Since the All-Star break, Sam Gagner is 5, 8-7-15 +6. His shooting percentage is in the 40′s. He is playing with the team’s best wingers and the dropoff at this point from 1-2 to 3-4 is astounding. We know this isn’t sustainable (not with that shooting percentage) but perhaps a better question is “has Sam Gagner turned a corner?”
Gagner has done more in the last 5 games to get noticed than he has since his draft day. All over the NHL we’re hearing Gagner talk–the good kind. Is this a legit move forward or is Sam Gagner all hat and no cattle?
I spent quite a bit of time (and as always this blog’s comments section provided good direction) comparing Gagner with two former NHL C’s–Doug Gilmour and Vincent Damphousse. I’m wondering how each of them did in their early 20′s, if one or more of them took a step forward at the same time as Sam appears to be.
- Gagner at 21 .618
- Gagner at 22 .766
- Damphousse at 21 .85
- Damphousse at 22 1.175
- Gilmour at 21 .731
- Gilmour at 22 .716
- Gilmour at 23 1.3125
All ages are from hockey-reference, the NHL standard for age is what your birth certificate reads on opening night of each season. Damphousse stepped out at the same age and it took Gilmour one more season to blossom offensively. Gagner? Well, he still has many games to play this season and he could have a long dry spell that will spoil this little run.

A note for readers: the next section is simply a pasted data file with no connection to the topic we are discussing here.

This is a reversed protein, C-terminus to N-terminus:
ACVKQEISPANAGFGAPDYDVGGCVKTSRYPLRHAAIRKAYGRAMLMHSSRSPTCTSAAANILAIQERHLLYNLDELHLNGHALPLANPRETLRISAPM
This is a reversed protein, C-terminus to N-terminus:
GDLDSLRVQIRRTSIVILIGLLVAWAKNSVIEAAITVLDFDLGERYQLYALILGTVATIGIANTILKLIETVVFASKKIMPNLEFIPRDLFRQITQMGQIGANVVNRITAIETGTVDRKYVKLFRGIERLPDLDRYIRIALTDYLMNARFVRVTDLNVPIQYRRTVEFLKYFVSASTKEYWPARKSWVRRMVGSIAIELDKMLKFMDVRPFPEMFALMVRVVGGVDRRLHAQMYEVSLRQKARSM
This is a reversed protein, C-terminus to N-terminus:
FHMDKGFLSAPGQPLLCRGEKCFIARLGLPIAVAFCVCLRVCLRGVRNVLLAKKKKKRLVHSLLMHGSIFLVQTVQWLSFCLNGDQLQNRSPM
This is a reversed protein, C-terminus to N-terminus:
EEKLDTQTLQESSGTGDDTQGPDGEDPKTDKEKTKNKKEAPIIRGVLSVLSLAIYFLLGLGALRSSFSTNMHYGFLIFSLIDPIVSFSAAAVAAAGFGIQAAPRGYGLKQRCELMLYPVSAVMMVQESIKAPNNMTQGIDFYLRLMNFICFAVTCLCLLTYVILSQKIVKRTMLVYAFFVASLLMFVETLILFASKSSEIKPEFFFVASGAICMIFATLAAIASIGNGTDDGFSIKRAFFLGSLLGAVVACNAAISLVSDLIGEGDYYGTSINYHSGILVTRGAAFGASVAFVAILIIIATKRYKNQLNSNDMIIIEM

However, based on the comparables used years ago to frame Gagner’s possible future, predicting an upturn in his offense and overall play would be reasonable based on age and experience.
A quick note about the numbers: if we adjusted for league offense, Gagner’s totals would rise relative to the other two. In Gilmour’s 23 year old season, the average NHL team scored 294 goals, in Damphousse’s 22 year old season the league average was 295. This season’s league average is going to be around 226 based on the first 53 games across the NHL.